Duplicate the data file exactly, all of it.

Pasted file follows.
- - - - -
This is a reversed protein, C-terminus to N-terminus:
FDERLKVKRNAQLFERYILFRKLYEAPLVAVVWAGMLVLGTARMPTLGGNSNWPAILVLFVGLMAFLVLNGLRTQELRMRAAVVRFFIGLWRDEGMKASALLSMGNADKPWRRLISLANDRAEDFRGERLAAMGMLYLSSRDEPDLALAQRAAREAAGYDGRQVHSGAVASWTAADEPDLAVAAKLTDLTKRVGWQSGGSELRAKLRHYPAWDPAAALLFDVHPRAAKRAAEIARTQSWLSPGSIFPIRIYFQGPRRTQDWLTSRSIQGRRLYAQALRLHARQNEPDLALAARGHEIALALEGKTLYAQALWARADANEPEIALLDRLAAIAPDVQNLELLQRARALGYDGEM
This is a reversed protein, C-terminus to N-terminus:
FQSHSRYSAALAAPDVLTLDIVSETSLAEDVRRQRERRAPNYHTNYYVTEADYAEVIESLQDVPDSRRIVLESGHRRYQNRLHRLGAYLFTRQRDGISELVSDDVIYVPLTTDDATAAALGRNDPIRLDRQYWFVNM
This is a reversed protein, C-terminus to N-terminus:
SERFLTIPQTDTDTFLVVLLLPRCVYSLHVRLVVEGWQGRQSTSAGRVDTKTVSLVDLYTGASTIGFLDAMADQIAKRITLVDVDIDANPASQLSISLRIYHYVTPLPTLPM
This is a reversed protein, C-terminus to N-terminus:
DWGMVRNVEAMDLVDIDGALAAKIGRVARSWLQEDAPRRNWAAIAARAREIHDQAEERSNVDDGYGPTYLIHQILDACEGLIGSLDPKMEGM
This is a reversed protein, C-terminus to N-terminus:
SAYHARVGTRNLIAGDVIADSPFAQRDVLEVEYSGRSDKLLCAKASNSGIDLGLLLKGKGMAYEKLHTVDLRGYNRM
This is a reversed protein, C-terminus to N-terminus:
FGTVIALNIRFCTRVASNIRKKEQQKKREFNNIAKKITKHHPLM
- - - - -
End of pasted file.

This is a reversed protein, C-terminus to N-terminus:
FDERLKVKRNAQLFERYILFRKLYEAPLVAVVWAGMLVLGTARMPTLGGNSNWPAILVLFVGLMAFLVLNGLRTQELRMRAAVVRFFIGLWRDEGMKASALLSMGNADKPWRRLISLANDRAEDFRGERLAAMGMLYLSSRDEPDLALAQRAAREAAGYDGRQVHSGAVASWTAADEPDLAVAAKLTDLTKRVGWQSGGSELRAKLRHYPAWDPAAALLFDVHPRAAKRAAEIARTQSWLSPGSIFPIRIYFQGPRRTQDWLTSRSIQGRRLYAQALRLHARQNEPDLALAARGHEIALALEGKTLYAQALWARADANEPEIALLDRLAAIAPDVQNLELLQRARALGYDGEM
This is a reversed protein, C-terminus to N-terminus:
FQSHSRYSAALAAPDVLTLDIVSETSLAEDVRRQRERRAPNYHTNYYVTEADYAEVIESLQDVPDSRRIVLESGHRRYQNRLHRLGAYLFTRQRDGISELVSDDVIYVPLTTDDATAAALGRNDPIRLDRQYWFVNM
This is a reversed protein, C-terminus to N-terminus:
SERFLTIPQTDTDTFLVVLLLPRCVYSLHVRLVVEGWQGRQSTSAGRVDTKTVSLVDLYTGASTIGFLDAMADQIAKRITLVDVDIDANPASQLSISLRIYHYVTPLPTLPM
This is a reversed protein, C-terminus to N-terminus:
DWGMVRNVEAMDLVDIDGALAAKIGRVARSWLQEDAPRRNWAAIAARAREIHDQAEERSNVDDGYGPTYLIHQILDACEGLIGSLDPKMEGM
This is a reversed protein, C-terminus to N-terminus:
SAYHARVGTRNLIAGDVIADSPFAQRDVLEVEYSGRSDKLLCAKASNSGIDLGLLLKGKGMAYEKLHTVDLRGYNRM
This is a reversed protein, C-terminus to N-terminus:
FGTVIALNIRFCTRVASNIRKKEQQKKREFNNIAKKITKHHPLM